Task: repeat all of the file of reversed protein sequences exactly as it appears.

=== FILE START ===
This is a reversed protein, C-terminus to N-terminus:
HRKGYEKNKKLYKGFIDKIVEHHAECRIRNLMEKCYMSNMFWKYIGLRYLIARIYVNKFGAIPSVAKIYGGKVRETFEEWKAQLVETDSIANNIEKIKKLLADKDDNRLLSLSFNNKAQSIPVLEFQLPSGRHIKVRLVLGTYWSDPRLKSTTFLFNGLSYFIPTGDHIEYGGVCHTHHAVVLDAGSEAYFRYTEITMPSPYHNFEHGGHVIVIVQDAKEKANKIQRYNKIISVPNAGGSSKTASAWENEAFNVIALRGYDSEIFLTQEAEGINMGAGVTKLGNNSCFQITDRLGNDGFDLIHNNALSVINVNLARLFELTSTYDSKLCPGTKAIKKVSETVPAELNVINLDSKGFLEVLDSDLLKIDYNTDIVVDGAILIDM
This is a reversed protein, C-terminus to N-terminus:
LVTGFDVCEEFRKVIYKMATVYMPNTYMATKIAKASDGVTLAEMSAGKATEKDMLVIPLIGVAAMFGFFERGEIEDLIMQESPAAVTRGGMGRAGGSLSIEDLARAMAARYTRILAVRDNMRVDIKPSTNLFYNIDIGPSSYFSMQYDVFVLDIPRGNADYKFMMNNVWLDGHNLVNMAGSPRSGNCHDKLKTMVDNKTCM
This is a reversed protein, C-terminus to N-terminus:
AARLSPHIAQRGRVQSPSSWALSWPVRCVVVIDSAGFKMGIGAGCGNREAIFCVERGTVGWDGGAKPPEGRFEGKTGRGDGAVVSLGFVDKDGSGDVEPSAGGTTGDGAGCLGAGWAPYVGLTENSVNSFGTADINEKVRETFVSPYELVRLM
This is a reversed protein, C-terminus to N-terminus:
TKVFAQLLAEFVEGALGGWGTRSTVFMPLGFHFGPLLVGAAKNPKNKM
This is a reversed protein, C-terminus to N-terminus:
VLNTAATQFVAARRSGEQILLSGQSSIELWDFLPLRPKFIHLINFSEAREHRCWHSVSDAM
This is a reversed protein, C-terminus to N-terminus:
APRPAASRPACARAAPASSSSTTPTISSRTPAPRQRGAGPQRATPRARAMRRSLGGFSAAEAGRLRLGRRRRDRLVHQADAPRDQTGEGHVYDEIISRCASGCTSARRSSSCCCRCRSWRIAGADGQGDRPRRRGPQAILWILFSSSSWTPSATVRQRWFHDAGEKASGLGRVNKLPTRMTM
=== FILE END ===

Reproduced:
This is a reversed protein, C-terminus to N-terminus:
HRKGYEKNKKLYKGFIDKIVEHHAECRIRNLMEKCYMSNMFWKYIGLRYLIARIYVNKFGAIPSVAKIYGGKVRETFEEWKAQLVETDSIANNIEKIKKLLADKDDNRLLSLSFNNKAQSIPVLEFQLPSGRHIKVRLVLGTYWSDPRLKSTTFLFNGLSYFIPTGDHIEYGGVCHTHHAVVLDAGSEAYFRYTEITMPSPYHNFEHGGHVIVIVQDAKEKANKIQRYNKIISVPNAGGSSKTASAWENEAFNVIALRGYDSEIFLTQEAEGINMGAGVTKLGNNSCFQITDRLGNDGFDLIHNNALSVINVNLARLFELTSTYDSKLCPGTKAIKKVSETVPAELNVINLDSKGFLEVLDSDLLKIDYNTDIVVDGAILIDM
This is a reversed protein, C-terminus to N-terminus:
LVTGFDVCEEFRKVIYKMATVYMPNTYMATKIAKASDGVTLAEMSAGKATEKDMLVIPLIGVAAMFGFFERGEIEDLIMQESPAAVTRGGMGRAGGSLSIEDLARAMAARYTRILAVRDNMRVDIKPSTNLFYNIDIGPSSYFSMQYDVFVLDIPRGNADYKFMMNNVWLDGHNLVNMAGSPRSGNCHDKLKTMVDNKTCM
This is a reversed protein, C-terminus to N-terminus:
AARLSPHIAQRGRVQSPSSWALSWPVRCVVVIDSAGFKMGIGAGCGNREAIFCVERGTVGWDGGAKPPEGRFEGKTGRGDGAVVSLGFVDKDGSGDVEPSAGGTTGDGAGCLGAGWAPYVGLTENSVNSFGTADINEKVRETFVSPYELVRLM
This is a reversed protein, C-terminus to N-terminus:
TKVFAQLLAEFVEGALGGWGTRSTVFMPLGFHFGPLLVGAAKNPKNKM
This is a reversed protein, C-terminus to N-terminus:
VLNTAATQFVAARRSGEQILLSGQSSIELWDFLPLRPKFIHLINFSEAREHRCWHSVSDAM
This is a reversed protein, C-terminus to N-terminus:
APRPAASRPACARAAPASSSSTTPTISSRTPAPRQRGAGPQRATPRARAMRRSLGGFSAAEAGRLRLGRRRRDRLVHQADAPRDQTGEGHVYDEIISRCASGCTSARRSSSCCCRCRSWRIAGADGQGDRPRRRGPQAILWILFSSSSWTPSATVRQRWFHDAGEKASGLGRVNKLPTRMTM